Challenges of Recruitment: The Teacher Education Context in North Carolina

  • NSF Noyce Award # 1540830
  • First Name Tracie
  • Last Name Salinas
  • Email salinastm@appstate.edu
  • Discipline Other:: Math and all sciences
  • Co-PI(s)

    Tracy Goodson-Espy, goodsonespyt@appstate.edu
    David Wiley, wileyda@appstate.edu
    Anthony Calamai, calamaiag@appstate.edu

  • Presenters

    Tracie McLemore Salinas, Appalachian State, salinastm@appstate.edu Chris McCollum, Alexander Central High School, cmmcollum@alexander.k12.nc.us Katherine Gray, Caldwell Early College, kagray@caldwellschools.com Chris Kolischak, River City Academy, ckolischak@kpbsd.k12.ak.us Jennifer Burris, Appalachian State, burrisjc@appstate.edu Rebekah Saylors, Appalachian State, Laura Mallard, Appalachian State, mallardl@appstate.edu David Sitar, Appalachian State, sitardj@appstate.edu Carol Babyak, Appalachian State, babyakcm@appstate.edu Jenni Geib, Appalachian State, geibjc@appstate.edu

Need

Many states have undergone political, social, and economic transformations that have resulted in diminished numbers in the teacher preparation timeline. Even institutions that have historically led their states in graduation numbers have struggled recently to recruit into teacher education programs. In the University of North Carolina system, teacher education enrollments have been down 25-30% in recent years, adding pressures to the state?s challenges of recruiting and retaining effective classroom teachers. This project examines the challenges specific to recruiting teacher education candidates in STEM fields at Appalachian State University and aims to provide both a model initial process for examining program recruitment that will benefit other STEM programs. In particular we examine what factors of the broader context for teacher education have impacted our ability to recruit and retain teacher education candidates.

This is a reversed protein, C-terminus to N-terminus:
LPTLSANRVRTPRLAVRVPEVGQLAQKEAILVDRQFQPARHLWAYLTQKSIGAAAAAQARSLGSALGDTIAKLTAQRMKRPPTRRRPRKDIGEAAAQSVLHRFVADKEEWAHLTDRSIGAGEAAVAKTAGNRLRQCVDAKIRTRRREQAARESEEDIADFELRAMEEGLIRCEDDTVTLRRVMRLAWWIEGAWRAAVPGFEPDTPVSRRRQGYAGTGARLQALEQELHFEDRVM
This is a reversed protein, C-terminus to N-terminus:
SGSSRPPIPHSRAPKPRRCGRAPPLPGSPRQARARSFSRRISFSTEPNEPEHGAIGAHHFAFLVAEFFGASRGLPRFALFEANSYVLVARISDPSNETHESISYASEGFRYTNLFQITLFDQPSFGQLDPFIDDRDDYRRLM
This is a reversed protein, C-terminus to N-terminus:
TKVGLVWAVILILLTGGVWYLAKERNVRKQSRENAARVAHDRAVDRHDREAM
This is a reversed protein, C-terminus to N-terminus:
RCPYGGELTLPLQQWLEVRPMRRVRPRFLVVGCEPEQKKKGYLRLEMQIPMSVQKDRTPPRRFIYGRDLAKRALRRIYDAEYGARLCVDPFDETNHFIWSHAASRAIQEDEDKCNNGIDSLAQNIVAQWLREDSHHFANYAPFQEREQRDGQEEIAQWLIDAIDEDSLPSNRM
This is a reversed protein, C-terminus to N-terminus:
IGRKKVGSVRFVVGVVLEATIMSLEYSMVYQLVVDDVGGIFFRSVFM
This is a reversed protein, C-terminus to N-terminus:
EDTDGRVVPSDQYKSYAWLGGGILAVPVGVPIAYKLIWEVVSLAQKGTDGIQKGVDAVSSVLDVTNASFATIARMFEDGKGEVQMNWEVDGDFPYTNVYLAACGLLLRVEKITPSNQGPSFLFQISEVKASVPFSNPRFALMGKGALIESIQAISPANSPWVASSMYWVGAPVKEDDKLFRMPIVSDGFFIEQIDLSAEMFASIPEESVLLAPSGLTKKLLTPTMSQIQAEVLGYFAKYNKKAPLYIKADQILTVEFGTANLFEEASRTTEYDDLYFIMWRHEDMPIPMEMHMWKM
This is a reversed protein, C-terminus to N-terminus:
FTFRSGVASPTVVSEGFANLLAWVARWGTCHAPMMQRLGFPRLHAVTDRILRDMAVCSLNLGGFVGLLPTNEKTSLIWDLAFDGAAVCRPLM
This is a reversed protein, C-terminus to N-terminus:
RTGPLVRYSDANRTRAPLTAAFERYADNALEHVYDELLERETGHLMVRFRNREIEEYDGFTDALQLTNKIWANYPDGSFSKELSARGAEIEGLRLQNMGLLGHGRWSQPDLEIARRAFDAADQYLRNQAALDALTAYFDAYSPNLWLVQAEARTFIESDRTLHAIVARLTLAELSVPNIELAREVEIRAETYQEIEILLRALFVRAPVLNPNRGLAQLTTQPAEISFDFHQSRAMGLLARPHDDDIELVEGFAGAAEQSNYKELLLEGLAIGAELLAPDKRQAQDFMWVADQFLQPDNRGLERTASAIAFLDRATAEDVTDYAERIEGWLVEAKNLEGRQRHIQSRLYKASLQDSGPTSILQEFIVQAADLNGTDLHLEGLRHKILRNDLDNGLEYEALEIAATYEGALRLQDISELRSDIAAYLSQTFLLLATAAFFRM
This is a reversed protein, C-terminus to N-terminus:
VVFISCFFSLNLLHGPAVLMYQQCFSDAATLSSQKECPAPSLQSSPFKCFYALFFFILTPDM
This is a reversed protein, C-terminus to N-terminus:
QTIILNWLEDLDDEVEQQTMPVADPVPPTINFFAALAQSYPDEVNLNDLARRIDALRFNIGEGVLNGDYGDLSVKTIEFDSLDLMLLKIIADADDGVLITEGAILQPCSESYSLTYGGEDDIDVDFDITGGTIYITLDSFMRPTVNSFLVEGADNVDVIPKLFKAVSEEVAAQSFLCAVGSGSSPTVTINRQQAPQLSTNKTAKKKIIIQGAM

Goals

In this project, the key goals are to better understand factors impacting recruitment and retention in our Noyce project, which in turn informs recruitment and retention in teacher education more generally. We will also begin to consider strategies to counter the negative factors that we uncover. The key activities supporting these goals are: 1) undertaking a survey of teacher education candidates in our mathematics and science programs and of non-teacher education majors, 2) reviewing our Noyce project data on applicants and scholars, and 3) exploring experiences of program directors, department chairs, and recruiters.

Approach

In this project, (a) the goals are being achieved by connecting stakeholders in meaningful conversations and review of data related to teacher education recruitment. We will use a combination of survey data, interviews, personal experiences, and project data to explore recurring factors that impact our ability to recruit and retain teacher education candidates in our Noyce program. A simplified application of (b) grounded theory will allow us to identify emerging themes from those data sources that will coalesce into specific factors that can be addressed. In addition, the data itself may suggest strategies for responding to those factors. Involved persons include (c) department chairs, program directors, administrators, Scholars, and teacher education recruitment personnel from our institution.

Outcomes

The project provides (a) an articulation of impacts on teacher education recruitment in STEM areas that increases our capacity to respond to confounding factors. We will provide (b) summaries of factors and strategies that can be used to counter them both within our own programs and those of others. Follow up will include (c) disseminating the information and providing support for faculty and staff in implementing strategies. Planning to monitor data on effectiveness will also follow.

Broader Impacts

In addition to informing our Noyce project, the broader impacts of this project include informing our non-Noyce teacher education recruitment and retention and increasing our impacts as we move forward with our existing Noyce project. We are in the early stages of data collection and review, so it is too soon to provide a full list of those impacted by the project. However, we anticipate that it will impact all of our programs and our ability to reach future Scholars.

Posted on July 4, 2018